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" ... more neatly, more pressly, more weightily, or suffered less emptiness, less idleness, in what he uttered. No member of his speech but consisted of his own graces. His hearers could not cough or look aside from him without loss. He commanded where... "
The Great Oyer of Poisoning: the Trial of the Earl of Somerset for the ... - Page 466
by Andrew AMOS (Professor of Laws, Cambridge.) - 1846 - 551 pages
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The essays, or Counsels, civil & moral, with a table of the colours of good ...

Francis Bacon (visct. St. Albans.) - 1680
...look afide from him without lofs. He commanded where he fpoke i and had his Judges angry and pleafed at his devotion. No man had their affections more in his power. The ftar of every.man that heard him, was,left he fhould make an end. And. afterwards, Lord Eger/on, the...
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Sir Philip Sydney's Defense of Poetry: And Observations on Poetry and ...

Sir Philip Sidney - Poetry - 1787 - 144 pages
...TT hiii^,without jofs. He commanded. where he fpcke ; and had his judges a'/igry and pkafed at lib devotion. No man had their affections more in his power. The fear of every man th'at heard him, was, left" lw ITiouTd make au'1 jcero is faid to be the only wk, that the people of...
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A Catalogue of the Royal and Noble Authors of England, Scotland ..., Volume 2

Horace Walpole - English literature - 1806
...cough, or looke aside from him, without losse. He commanded where he spoke, and had his judge* angry and pleased at his devotion : no man had their affections more in his power. The feare of every man that heard him was, lest he should make an end8." This character is from Ben Jonson's...
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The Beauties of England and Wales, Or, Delineations, Topographical ..., Volume 7

Thomas Hood, John Harris - Architecture - 1808
...rough, or looke aside from him without losse. He commanded where he spoke, and Lad his judges angry and pleased at his devotion : no man had their affections more in his power. The fearc of every man that hcarde him was, lest he should make an-- end." Another very fine portrait of...
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The Beauties of England and Wales: Or, Delineations ..., Volume 7, Part 1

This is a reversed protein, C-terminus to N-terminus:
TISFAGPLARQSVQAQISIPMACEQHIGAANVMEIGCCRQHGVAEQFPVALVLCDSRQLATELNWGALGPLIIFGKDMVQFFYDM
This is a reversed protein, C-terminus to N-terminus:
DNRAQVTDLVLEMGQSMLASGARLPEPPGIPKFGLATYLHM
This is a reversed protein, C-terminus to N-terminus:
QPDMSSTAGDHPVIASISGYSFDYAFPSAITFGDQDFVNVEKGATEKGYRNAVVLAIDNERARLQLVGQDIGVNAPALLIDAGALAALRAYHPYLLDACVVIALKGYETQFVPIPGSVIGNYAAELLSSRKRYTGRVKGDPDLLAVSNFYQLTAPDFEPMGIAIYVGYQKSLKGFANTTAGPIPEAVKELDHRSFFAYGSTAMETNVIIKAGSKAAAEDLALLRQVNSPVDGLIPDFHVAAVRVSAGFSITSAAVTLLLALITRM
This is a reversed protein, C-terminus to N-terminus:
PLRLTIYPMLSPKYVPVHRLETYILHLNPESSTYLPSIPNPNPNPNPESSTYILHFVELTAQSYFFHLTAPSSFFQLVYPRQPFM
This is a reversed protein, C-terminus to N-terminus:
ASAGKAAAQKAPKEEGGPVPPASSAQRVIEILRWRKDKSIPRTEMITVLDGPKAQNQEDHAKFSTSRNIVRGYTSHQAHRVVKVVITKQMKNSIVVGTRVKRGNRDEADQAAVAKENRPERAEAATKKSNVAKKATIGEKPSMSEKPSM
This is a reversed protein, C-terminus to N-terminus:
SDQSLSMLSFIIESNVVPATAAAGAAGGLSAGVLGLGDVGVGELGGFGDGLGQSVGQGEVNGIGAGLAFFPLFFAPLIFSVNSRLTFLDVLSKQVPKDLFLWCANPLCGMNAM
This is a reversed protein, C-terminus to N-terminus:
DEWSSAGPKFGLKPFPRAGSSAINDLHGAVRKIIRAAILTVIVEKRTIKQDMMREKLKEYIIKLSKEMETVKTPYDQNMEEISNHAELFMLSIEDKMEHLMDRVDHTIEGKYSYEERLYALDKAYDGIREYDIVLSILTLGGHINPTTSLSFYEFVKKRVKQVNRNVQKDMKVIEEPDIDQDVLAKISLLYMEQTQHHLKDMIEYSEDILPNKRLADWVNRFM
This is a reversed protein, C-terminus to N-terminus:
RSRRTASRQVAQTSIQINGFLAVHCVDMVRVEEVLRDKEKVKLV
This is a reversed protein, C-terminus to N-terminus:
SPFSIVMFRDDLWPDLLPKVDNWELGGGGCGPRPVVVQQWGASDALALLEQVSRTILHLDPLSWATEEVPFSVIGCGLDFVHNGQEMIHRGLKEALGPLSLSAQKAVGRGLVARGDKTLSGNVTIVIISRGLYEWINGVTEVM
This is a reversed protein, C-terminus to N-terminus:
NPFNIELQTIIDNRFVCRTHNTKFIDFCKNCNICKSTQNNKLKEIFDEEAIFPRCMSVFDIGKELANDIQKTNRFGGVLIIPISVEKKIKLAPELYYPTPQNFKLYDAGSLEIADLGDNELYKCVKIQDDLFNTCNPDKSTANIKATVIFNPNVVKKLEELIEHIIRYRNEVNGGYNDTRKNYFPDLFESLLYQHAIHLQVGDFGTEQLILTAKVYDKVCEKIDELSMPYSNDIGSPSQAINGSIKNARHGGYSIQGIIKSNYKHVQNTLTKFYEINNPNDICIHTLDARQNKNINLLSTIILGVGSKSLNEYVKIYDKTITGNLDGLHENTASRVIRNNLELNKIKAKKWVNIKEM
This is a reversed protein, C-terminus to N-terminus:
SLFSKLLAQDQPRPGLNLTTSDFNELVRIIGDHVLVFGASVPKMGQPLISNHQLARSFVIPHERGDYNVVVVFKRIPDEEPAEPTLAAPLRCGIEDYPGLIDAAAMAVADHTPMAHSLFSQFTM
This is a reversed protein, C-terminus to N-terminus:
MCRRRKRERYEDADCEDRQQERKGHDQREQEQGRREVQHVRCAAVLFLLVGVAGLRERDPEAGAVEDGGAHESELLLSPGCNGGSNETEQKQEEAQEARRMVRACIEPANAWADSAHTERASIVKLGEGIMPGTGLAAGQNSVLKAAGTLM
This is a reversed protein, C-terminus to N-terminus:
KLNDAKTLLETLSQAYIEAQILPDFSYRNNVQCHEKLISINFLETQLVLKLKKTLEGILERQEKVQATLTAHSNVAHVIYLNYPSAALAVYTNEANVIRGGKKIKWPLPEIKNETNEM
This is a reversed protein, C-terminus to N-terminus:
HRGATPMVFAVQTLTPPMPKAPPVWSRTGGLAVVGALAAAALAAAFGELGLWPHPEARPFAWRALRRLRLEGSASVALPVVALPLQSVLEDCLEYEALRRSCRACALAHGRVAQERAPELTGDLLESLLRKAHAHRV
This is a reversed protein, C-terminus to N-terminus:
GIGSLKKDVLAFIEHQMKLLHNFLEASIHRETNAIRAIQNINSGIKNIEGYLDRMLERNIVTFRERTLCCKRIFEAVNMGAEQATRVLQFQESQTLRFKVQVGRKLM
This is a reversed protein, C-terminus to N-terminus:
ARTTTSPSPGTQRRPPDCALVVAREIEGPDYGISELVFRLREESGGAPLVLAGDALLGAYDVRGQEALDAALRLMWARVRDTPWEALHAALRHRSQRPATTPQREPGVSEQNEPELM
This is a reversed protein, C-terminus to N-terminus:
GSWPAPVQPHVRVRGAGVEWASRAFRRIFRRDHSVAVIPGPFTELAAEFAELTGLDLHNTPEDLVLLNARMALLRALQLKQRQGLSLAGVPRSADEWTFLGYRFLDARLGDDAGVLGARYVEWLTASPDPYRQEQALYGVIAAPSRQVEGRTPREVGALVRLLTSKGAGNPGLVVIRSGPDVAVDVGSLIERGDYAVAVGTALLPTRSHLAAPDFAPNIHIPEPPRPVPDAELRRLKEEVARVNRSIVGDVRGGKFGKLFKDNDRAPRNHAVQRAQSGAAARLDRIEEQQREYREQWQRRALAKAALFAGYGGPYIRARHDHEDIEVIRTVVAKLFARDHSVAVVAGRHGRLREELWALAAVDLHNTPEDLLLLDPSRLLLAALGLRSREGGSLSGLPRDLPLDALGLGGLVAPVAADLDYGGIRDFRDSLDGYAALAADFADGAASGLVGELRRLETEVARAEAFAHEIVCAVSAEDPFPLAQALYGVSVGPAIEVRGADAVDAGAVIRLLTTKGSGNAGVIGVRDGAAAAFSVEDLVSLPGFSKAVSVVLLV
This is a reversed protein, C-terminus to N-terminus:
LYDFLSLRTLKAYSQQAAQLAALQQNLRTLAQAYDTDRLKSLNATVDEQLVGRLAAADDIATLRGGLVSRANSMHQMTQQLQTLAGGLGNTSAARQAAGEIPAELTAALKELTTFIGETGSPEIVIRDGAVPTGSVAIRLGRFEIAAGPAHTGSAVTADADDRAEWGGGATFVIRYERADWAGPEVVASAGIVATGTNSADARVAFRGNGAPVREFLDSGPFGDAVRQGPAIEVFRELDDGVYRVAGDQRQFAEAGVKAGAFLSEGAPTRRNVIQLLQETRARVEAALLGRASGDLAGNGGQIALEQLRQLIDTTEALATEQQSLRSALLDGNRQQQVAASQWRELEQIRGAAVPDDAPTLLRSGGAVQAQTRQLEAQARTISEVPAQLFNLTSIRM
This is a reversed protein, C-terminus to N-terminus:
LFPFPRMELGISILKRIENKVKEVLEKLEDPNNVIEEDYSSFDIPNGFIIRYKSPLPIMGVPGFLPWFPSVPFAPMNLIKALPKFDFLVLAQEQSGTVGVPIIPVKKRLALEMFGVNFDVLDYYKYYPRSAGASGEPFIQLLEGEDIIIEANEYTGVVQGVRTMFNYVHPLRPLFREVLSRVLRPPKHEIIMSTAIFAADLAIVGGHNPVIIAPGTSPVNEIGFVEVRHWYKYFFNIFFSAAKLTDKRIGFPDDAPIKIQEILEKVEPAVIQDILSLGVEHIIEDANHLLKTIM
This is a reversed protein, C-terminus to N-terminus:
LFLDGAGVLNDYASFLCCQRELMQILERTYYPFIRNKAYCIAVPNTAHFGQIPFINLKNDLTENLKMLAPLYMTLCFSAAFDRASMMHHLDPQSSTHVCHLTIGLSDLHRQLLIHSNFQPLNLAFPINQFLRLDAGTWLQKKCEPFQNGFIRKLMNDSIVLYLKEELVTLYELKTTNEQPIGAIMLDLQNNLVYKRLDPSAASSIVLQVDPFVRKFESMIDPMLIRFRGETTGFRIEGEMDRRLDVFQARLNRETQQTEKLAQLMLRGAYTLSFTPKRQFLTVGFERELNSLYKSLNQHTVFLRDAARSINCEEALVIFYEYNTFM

John Britton - Architecture - 1808
...cough, or looke aside from him without losse. He commanded where he spoke, and had his judges angry and pleased at his devotion : no man had their affections more in his power. The feare of every man that hearde him was, lest he should make an end." Another very fine portrait of...
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Memoirs of the Life and Writings of Sir Philip Sidney

Thomas Zouch - 1809 - 400 pages
...: His hearers could not cough or look aside " from him withost loss. He commanded where he spoke : and had his "judges angry or pleased at his devotion....affections " more in his power. The fear of every man that heard him was lest he " should mafce an ead.'r See Sen Jcwotfs Discoveries* The author of this...
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Memoirs of the Life and Writings of Sir Philip Sidney

Thomas Zouch - 1809 - 400 pages
...not cough or look aside " froin him without loss. He commanded where he spoke : and had his"judges angry or pleased at his devotion. No man had their...affections " more in his power. The fear of every man that heard him was lest he " should make an end." See Ben Jensen's Discoveries. The author of this...
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The Works of Ben Jonson...: With Notes Critical and Explanatory ..., Volume 9

Ben Jonson, William Gifford - Dramatists, English - 1816
...cough, or look aside from him, without loss. He commanded where he spoke ; and had his judges angry and pleased at his devotion. No man had their affections more in his power. The fear of every man that heard him was, lest he should make an end. Scriptorum Catalogus* — Cicero is said to be the...
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The Essays Or Counsels, Moral, Economical and Political: With Elegant ...

Francis Bacon - Conduct of life - 1818 - 290 pages
...cough or look aside from him without loss. He commanded, where he spoke; and had his judges angry and pleased at his devotion. No man had their affections more in his power. The fear of every man that heard him, was, lest he should make an end. Lord Egerton, the Chancellor, a great and grave orator,...
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The essays; or, Counsels moral, economical, and political, by sir F. Bacon

Francis Bacon (visct. St. Albans.) - 1818
...cough or look aside from him without loss. He commanded, where he spoke ; and had his judges angry and pleased at his devotion. No man had their affections more in his power. The fear of every man that heard him, was, lest he should make an end. Lord Egerton, the Chancellor, a great and grave orator,...
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